One concern in particular is income security for senior women.  I know very few people who will receive a company pension, especially the defined benefit type.  CPP pays a current maximum of $860 and only those who work at the maximum contribution level for most of their potential employable years can collect this at age 65.  I think there have been a few improvements in the formula to allow for time out of the workforce (i.e. parental leave) but most of the women I know won't be collecting anywhere near the maximum.  Society pushes (& economic reality dictates) that basic lifestyles are now "carried" and precarious.  The current situation would be much worse if not for the fact that many of today's seniors have equity in their own homes.  Will this be true a decade or twenty years from now?  So... will we be working until we die?  Will anyone hire us?  Will they pay us enough to live on?  



Wish I'd see these questions before, k'in, because they are all so important.

A lot of people but especially women are not going to have private pensions -- check. A lot of women are going to have very modest CPP earnings -- check, and for all the reasons we know: women's earnings have been, on average, very low; and women are likely to be taking years out of their paid work lives at one time or other to act as caregivers, which means that the CPP takes a real hit. I believe that a majority of women working outside the home no longer qualify for EI or parental benefits.

I am a widow. The survivor's portion of my husband's CPP is larger than the full CPP that I will have "earned," and his CPP was already derisory. And I've been working for forty years, although the labour for some of the last years has been unpaid.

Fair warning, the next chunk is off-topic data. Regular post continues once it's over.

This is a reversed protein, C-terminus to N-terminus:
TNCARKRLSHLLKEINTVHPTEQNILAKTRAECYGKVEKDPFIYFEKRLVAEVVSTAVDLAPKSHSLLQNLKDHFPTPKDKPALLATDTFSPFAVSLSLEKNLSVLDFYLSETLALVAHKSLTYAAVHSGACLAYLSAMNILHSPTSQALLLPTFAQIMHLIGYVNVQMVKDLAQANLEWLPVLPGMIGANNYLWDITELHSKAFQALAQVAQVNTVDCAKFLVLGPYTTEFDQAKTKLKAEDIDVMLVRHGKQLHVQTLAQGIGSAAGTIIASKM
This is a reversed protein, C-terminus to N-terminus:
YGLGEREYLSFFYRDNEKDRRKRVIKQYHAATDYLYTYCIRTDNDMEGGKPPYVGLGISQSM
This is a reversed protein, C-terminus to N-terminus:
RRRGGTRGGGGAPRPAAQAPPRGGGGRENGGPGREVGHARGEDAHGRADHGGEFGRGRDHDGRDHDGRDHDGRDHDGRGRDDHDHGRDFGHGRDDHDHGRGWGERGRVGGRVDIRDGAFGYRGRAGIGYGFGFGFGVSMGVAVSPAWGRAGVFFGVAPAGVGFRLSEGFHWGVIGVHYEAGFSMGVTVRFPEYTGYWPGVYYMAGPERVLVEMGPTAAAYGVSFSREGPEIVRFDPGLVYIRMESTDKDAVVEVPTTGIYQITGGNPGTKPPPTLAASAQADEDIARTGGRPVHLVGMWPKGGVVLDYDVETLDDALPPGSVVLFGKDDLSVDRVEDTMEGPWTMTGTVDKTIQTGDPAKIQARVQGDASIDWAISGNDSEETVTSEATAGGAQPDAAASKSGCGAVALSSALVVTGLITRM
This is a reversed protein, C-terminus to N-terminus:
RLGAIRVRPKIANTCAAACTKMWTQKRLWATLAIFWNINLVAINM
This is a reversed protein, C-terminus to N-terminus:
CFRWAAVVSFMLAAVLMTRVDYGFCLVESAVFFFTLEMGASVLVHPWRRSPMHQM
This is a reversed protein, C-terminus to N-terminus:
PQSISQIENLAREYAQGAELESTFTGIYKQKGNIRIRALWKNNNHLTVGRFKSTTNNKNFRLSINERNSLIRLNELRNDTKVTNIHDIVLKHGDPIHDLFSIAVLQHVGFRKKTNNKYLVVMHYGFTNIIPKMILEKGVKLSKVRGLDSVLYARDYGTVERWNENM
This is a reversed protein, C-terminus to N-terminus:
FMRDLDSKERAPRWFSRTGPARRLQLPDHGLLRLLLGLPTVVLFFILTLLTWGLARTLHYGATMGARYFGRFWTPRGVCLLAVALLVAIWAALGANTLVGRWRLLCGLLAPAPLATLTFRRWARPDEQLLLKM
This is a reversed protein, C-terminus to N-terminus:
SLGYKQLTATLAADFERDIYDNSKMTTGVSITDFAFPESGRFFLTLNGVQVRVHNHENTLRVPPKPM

Most of the people I know who are now receiving CPP get about $400/month. Younger people will do better since/if salaries have risen, except by the time they get there, they may find that in real terms, they are in the same situation we are now.

Our public pension system is a joke, and of course things are about to get a lot worse.

skdadl

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« Reply #13 on: August 26, 2006, 07:34:51 AM »
Terrific link, pogge: thank you.

I haven't read the whole of the manifesto yet, but it looks like a great rant. Haven't yet seen anything I couldn't sign on to. Even early on, when she's just getting warmed up (on U.S. party politics), she is very pithy:

Quote
Sorry, boys – I have no wish to be in the centre of what now appears to be half a fucking spectrum.


I shall read some more and return.  :)

skdadl

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« Reply #14 on: February 13, 2007, 12:39:30 PM »
Cap'n Dyke, Pirate Queen and Rogue Blogger

Just met her, courtesy the Galloping Beaver. She looks like a lot of fun, yes?